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This Day in Georgia Civil War History

April 24, 1865

Diary Mentioned Soldiers from Lee’s Army Passing Through

Eliza Frances Andrews wrote in her diary of soldiers from General Robert E. Lee’s army - most in deplorable condition - passing through her hometown of Washington, Georgia on their way home. She also mentioned a flower that would eventually become Georgia’s state flower - the Cherokee Rose.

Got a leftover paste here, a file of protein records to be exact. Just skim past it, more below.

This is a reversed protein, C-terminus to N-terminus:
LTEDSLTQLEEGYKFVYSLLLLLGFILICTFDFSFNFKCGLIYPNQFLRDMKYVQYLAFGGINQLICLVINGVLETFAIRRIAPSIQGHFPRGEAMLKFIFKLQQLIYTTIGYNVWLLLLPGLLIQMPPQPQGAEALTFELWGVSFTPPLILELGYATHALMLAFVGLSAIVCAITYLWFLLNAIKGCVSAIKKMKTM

“The shattered remains of Lee’s army are beginning to arrive. There is an endless stream passing between the transportation office and the depot, and trains are going and coming at all hours. The soldiers bring all sorts of rumors and keep us stirred up in a state of never-ending excitement. Our avenue leads from the principal street on which they pass, and great numbers stop to rest in the grove. Emily is kept busy cooking rations for them, and pinched as we are ourselves for supplies it is impossible to refuse anything to the men that have been fighting for us. Even when they don’t ask for anything the poor fellows look so tired and hungry that we feel tempted to give them everything we have. Two nice-looking officers came to the kitchen door this afternoon while I was in there making some sorghum cakes to send to Gen. Elzeys camp They then walked slowly through the back yard, and seemed reluctant to tear themselves away from such a sweet, beautiful place. Nearly everybody that passes the street gate stops and looks up the avenue and I know they can’t help thinking what a beautiful place it is. The Cherokee rose hedge is white with blooms. It is glorious. A great many of the soldiers camp in the grove, though Col. Weems [the Confederate commandant of the post] has located a public camping-ground for them further out of town. The officers often ask for a night’s lodging, but our house is always so full of friends who have a nearer claim, that a great many have to be refused. It hurts my conscience ever to turn off a Confederate soldier on any account, but we are so overwhelmed with company - friends and people bringing letters of introduction - that the house, big as it is, will hardly hold us all, and members of the family have to pack together like sardines….” Source: Eliza Frances Andrews, The War-Time Journal of a Georgia Girl, 1864-1865 (New York: D. Appleton and Co., 1908), pp. 181-183.